How can construction sites project their utility projects? Tom Scalsi provides the following points:
- Prequalify contractors because many thefts are internal, and they tend to be repeat offenders.
- Secure the site with a tall fence and lighting.
- Create and distribute the construction site security plan.
- Install a video surveillance system.
But it can’t be just any video surveillance system. Utility projects need a proactive security camera solution.
Solar and Mobile Surveillance Enhance Security for Utility Projects
Utility construction sites are sometimes empty for a long time. This puts them at a greater risk of theft, vandalism, and other problems. What are the ideal security technologies for utility projects including those in areas that are out in the country that may not have a good network connection? Stealth Monitoring has designed a video surveillance system with remote monitoring that helps secure the most challenging sites, including those in secluded locations.
This solution was created based on years of experience securing construction sites. It’s a mobile video surveillance system with security cameras that can be mounted on any flat surface or pole. It can also go on the roof of a construction site project trailer. This solution is mobile and quick to deploy while overcoming the challenges often found on utility projects.
The mobile and temporary video surveillance solution offers the following benefits:
- Is a self-contained security camera solution.
- Has battery backup for any potential power outages.
- Can be deployed quickly.
- Offers flexibility to be scaled.
- Works with hardwired internet or wireless.
- Supports two-way audio so an offsite monitor can talk to anyone on site.
- Functions in many locations and can be self-sustaining.
- Allows users to view cameras from PCs, laptops, and mobile devices.
The solar-powered surveillance technology does not use diesel generators, which come with many problems and have low energy conversion efficiency while consuming massive amounts of power. Diesel generators have high-operating costs, frequent fault occurrences, and unstable communication services. They also come with a large carbon footprint.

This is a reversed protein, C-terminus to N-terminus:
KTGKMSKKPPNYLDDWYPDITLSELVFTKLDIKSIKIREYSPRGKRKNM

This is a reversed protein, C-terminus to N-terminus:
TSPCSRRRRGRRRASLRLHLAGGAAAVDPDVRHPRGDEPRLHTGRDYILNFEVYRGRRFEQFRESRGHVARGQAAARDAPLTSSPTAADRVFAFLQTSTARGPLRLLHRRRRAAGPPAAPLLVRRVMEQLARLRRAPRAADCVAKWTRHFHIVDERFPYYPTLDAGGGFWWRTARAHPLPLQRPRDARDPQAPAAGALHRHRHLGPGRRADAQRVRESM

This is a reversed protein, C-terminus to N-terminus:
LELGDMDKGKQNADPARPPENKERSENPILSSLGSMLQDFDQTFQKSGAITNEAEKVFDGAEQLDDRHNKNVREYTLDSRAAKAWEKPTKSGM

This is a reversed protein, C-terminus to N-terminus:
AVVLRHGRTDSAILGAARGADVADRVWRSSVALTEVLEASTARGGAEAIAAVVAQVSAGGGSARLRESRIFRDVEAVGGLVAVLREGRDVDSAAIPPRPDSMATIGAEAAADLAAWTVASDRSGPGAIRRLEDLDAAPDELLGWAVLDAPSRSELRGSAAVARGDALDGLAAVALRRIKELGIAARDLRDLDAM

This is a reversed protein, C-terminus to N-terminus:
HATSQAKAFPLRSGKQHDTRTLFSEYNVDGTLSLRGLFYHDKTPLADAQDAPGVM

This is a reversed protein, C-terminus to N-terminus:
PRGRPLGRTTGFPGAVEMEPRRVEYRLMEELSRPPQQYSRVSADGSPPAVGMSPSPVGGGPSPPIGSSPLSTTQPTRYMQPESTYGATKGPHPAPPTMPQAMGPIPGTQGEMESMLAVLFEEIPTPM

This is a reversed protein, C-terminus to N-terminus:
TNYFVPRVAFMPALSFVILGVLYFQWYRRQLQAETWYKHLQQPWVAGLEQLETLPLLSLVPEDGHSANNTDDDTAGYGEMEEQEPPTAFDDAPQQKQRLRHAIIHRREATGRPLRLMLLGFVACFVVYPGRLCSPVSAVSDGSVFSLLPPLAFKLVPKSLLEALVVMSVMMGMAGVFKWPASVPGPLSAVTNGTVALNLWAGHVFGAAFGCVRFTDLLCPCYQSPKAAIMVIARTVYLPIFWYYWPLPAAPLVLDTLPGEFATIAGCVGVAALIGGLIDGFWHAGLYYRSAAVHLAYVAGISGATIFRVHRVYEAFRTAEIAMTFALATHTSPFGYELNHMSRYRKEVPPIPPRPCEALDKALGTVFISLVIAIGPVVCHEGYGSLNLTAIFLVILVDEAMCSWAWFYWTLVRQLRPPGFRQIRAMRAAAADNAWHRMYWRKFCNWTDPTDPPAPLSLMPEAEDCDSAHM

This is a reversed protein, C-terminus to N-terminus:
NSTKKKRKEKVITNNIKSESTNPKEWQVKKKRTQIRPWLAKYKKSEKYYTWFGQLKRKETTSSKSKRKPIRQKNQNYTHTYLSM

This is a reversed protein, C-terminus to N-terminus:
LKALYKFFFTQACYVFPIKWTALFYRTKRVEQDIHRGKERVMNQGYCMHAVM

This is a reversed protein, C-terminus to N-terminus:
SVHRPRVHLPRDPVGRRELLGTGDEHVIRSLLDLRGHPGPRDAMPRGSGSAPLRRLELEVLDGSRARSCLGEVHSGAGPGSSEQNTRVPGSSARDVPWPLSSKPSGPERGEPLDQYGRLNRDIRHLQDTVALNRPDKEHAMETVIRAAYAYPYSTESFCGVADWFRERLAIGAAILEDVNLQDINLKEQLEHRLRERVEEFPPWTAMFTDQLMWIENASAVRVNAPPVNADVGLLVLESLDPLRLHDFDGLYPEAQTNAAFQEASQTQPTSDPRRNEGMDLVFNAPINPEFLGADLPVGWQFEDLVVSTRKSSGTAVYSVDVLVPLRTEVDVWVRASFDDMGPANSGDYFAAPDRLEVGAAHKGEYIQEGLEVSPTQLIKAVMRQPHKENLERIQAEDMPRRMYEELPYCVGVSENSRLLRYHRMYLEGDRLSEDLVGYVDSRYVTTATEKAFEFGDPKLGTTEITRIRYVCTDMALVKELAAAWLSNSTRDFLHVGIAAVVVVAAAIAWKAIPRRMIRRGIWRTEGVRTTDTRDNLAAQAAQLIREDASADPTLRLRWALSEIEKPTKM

Utility projects demand a robust camera solution that doesn’t come with the problems associated with diesel generators. Stealth has solved that problem with solar trailers. These solar trailers include pole-mounted versions, and their video cameras can record and monitor construction sites. This is a cost-effective solution that can potentially help reduce insurance premiums.
A solar and mobile video surveillance solution has the following components:
- Battery enclosure: Stores the batteries and solar charge controller. Since it’s heavy, the company mounts them at the ground level for stability and effortless installation.
- Solar panels: Two solar panels deliver up to 200W charging power. They are installed in a location that gets maximum exposure to the sun.
- Housing: The enclosure contains the modem, Raspberry Pi, and power monitor with the IP cameras providing the best field views. This housing can include a strobe and two-way speaker.
The housing enclosure contains remote-controlled relays. It allows Stealth Monitoring professionals to do troubleshooting without being on the utility project site and conduct system health checks to ensure they’re operating. To save power outside of monitoring hours, the system can also be powered down remotely.